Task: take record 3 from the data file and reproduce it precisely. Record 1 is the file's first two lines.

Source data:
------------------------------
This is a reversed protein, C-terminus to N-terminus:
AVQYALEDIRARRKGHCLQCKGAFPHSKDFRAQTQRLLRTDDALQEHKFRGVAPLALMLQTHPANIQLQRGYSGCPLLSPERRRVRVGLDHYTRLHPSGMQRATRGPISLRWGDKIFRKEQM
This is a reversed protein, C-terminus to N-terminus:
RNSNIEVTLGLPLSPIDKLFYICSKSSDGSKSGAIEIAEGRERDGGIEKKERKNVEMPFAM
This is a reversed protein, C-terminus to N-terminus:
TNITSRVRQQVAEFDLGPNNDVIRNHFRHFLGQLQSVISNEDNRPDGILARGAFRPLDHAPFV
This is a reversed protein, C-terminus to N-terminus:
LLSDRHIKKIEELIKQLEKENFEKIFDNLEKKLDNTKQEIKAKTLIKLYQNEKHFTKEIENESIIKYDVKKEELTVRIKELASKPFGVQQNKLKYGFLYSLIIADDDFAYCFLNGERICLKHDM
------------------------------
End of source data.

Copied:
This is a reversed protein, C-terminus to N-terminus:
TNITSRVRQQVAEFDLGPNNDVIRNHFRHFLGQLQSVISNEDNRPDGILARGAFRPLDHAPFV